With the proliferation of digital, I.e. the reality we all now live in, everyone has digital assets. With Grandma on Facebook, Mom on Instagram, and your midlevel manager posting selfies on Snapchat, I think it is safe to say that these accounts, platforms, and digital assets are more than just a fad. Chances are you found this article while browsing through your Facebook news feed. However, what happens to your accounts when you become disabled or pass away?
Let’s Embrace The Present
First, almost everyone has digital assets. The best example would be an author or creative with Intellectual Property left on their personal computer. Unless they have left their password and specific instructions on what to do with that property it may be lost. Thats assuming everything isn’t encrypted, which makes the task even more difficult.
However, even if there is no great IP on the computer, there are probably pictures and memories, and Mom and Grandma from above have their social media accounts.
I am sure some of you have experienced the unsettling Facebook message reminding you of a passed friend or family members birthday. While sometimes these pages are left up as a tribute, in a lot of cases, the deceased’s family or estate administrators simply cannot gain access to the accounts to properly shut them down due to privacy and private data laws.
While Google and Facebook are establishing features to suspend or shutdown long inactive accounts, you can take proactive steps to give your Estate full control to do with your accounts as you see fit.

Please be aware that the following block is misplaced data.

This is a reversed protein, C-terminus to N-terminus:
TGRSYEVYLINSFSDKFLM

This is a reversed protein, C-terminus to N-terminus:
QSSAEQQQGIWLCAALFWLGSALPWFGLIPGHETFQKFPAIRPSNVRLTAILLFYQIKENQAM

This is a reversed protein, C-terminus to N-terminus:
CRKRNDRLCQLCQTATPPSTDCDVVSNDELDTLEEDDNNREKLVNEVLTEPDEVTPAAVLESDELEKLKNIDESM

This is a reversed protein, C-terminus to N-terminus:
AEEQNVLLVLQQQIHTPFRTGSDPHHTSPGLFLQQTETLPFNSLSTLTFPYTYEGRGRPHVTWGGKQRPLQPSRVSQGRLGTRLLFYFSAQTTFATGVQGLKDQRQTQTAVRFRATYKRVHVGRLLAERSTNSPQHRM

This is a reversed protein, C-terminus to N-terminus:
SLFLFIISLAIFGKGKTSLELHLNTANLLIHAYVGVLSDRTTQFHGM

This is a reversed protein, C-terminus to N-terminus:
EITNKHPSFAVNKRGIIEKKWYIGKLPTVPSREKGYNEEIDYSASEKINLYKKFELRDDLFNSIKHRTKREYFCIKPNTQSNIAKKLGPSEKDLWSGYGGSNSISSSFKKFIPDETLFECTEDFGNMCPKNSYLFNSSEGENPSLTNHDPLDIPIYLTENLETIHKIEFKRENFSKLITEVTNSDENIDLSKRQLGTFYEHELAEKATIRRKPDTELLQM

Just take a moment to think about all the other accounts you may have that will be left floating out there on the world wide web. From Pintrest to Linkedin, Ebay to that old MySpace profile you haven’t opened in 5 years, there is a lot of information out there that should be disposed of properly.
The Easy Fix
First, make a list of your “Digital Assets” along with all your passwords and instructions on what to do with these in the event of your passing. Next, you will need to amend your will to include these assets and instructions.
While you can do this on your own, it is always recommended that you talk to an experienced Trust and Estate Lawyer in your local community. If you have any Intellectual Property, you should transfer that to your trust. If you do not have a trust, go do that immediately! The small upfront price of a trust now will save your estate tens of thousands of dollars and months of time spent in Probate court.
Tell your Trusts and Estate Attorney that you have digital assets you would like to include in your trust and instructions for their disposition for your will.
Take the steps now to compile your accounts, passwords, and any other digital assets you may have. Not only will you experience relief for taking care of your estate, your loved ones will stop receiving unsettling Facebook messages from beyond the grave (unless you want them to)!
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Disclaimer: This blog discusses general legal issues, but it does not constitute legal advice in any respect. No reader should act or refrain from acting on the basis of any information presented herein without seeking the advice of counsel in the relevant jurisdiction. Reading or relying on any such information found within this blog in no way, shape, or form creates or constitutes an Attorney-Client Relationship. The author and his firm expressly disclaim all liability in respect of any actions taken or not taken based on any contents of this letter.
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